Ghost Rider
| Ghost Rider

The problem with serious motorcycling sims like the MotoGP series, if you ask us, is that you can't shoot fireballs at any rival foolish enough to overtake you. Oh, and there aren't enough demons either. Where's the fun in that?

Ghost Rider is the answer to your prayers if you're looking for a more... spectral take on two-wheeled racing. It's based on a Marvel Comics character, which has just been turned into a film starring Nicolas Cage, and also a tie-in PSP game, before coming to mobile. That's what they call cross-platform synergy, we guess.

You play Johnny Blaze, a motorcycle stunt-rider who, due to an ill-advised spot of soul bargaining with an arch-demon, spends his evenings cruising the highways fighting evil with all manner of flaming fury. Yes, that's where the fireballs come in.

On mobile, this makes for a neat racing game where each level has you seeing off gang members before taking on a boss to progress to the next level. You're not restricted to fireballs though – other weapons include a more powerful Hell Fire Shotgun, and a Hell Chain that lets you take out rivals when running alongside them.

A key part of the game is also building up your Flame Bar, which sits at the top of the screen. You fill it by killing enemies, and also by pulling stunts such as power slides and wheelies. Once full, you get a set amount of time to 'Burn Up The Road', which gives invulnerability, replenishes your health bar, and lets you damage opponents more by ramming them, while chucking out unlimited fireballs.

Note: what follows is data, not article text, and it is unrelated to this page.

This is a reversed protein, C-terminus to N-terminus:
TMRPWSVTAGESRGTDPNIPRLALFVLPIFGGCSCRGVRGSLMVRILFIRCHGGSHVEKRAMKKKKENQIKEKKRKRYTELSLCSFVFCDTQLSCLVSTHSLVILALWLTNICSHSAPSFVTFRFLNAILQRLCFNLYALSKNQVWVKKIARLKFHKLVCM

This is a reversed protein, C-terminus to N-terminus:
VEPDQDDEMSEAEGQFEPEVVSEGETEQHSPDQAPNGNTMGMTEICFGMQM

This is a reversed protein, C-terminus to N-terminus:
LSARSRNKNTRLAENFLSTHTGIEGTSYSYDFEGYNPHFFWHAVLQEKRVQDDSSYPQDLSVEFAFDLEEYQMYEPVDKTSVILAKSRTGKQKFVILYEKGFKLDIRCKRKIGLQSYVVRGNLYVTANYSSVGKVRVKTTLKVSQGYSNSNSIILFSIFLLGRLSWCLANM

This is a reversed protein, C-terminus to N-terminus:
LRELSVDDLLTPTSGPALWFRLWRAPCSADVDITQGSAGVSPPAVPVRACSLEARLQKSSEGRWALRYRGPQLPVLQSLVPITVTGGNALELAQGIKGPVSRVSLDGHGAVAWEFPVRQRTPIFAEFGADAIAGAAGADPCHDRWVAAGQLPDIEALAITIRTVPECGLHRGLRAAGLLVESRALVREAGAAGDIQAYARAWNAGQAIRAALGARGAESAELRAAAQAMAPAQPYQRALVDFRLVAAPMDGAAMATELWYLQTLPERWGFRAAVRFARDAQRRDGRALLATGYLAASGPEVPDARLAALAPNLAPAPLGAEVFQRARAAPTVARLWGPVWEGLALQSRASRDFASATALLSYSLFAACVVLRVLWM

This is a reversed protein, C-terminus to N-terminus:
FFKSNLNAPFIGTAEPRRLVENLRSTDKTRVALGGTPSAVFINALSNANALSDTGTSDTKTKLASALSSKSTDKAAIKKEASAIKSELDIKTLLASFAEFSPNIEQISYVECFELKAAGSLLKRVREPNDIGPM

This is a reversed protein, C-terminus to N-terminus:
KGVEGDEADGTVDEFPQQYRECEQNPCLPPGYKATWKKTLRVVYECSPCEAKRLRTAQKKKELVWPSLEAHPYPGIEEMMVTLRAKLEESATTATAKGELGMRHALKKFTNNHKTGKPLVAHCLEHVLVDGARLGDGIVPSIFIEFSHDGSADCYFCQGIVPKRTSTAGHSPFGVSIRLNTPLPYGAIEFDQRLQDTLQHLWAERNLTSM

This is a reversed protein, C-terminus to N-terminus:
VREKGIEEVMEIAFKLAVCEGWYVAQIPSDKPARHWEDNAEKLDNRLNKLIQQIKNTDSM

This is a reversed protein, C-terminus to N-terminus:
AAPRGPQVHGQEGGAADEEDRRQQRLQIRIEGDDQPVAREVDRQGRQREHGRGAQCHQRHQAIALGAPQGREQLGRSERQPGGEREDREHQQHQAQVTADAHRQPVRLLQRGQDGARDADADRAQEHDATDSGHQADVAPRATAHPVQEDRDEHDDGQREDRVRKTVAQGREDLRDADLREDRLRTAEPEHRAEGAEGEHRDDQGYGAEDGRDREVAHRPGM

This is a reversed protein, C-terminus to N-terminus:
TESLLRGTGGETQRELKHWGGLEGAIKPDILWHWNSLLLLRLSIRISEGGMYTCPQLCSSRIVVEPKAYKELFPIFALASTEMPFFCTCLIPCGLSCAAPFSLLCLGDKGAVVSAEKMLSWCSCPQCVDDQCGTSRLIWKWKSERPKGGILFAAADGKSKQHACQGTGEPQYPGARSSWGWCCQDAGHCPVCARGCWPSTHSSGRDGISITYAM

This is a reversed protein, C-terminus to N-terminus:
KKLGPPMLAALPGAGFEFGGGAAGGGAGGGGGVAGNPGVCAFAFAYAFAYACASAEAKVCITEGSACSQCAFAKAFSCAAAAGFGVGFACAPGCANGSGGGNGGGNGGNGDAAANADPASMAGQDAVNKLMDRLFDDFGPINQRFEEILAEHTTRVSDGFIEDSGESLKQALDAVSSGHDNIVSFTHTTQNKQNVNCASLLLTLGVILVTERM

Meanwhile, if you do well enough, bonus levels let you rack up the points with more stunt-based action, like jumping through flaming hoops.

Ghost Rider is dark and doomy. As in lighting, we mean. The game has a gloomy style that while perfectly apt for the character, doesn't always make it easy to see what you're doing. Thankfully, the game is weighted much more towards combat than racing, so you won't find yourself streaking off-road as a result very often.

There are some nice set-piece moments, too, right from the start of the game. The boss battle on the first level, for example, sees you racing towards a tower block, before zooming up the side of it and duking it out at 90 degrees before racing across the top. It's great.

This is an occasionally frustrating game, mind, and there is a formula that needs to be followed of ensuring your flame bar is full for the boss battle, which will then be finished speedily. While the levels do change, the core gameplay itself doesn't alter that much, which makes it a trifle repetitive.

Nevertheless, considering the many rubbish movie games that have gone before it, Ghost Rider is a fun tie-in with a bunch of neat features. And if it is slightly repetitive, it makes up for that with its addictiveness – we found ourselves gripped.

Whether you're a hardcore Marvel geek or simply fancy a more shooty form of motorbiking mobile game, Ghost Rider will keep you satisfied for as long as it lasts.

Ghost Rider

A neat movie tie-in with some innovative touches
Stuart Dredge
Stuart Dredge
Stuart is a freelance journalist and blogger who's been getting paid to write stuff since 1998. In that time, he's focused on topics ranging from Sega's Dreamcast console to robots. That's what you call versatility. (Or a short attention span.)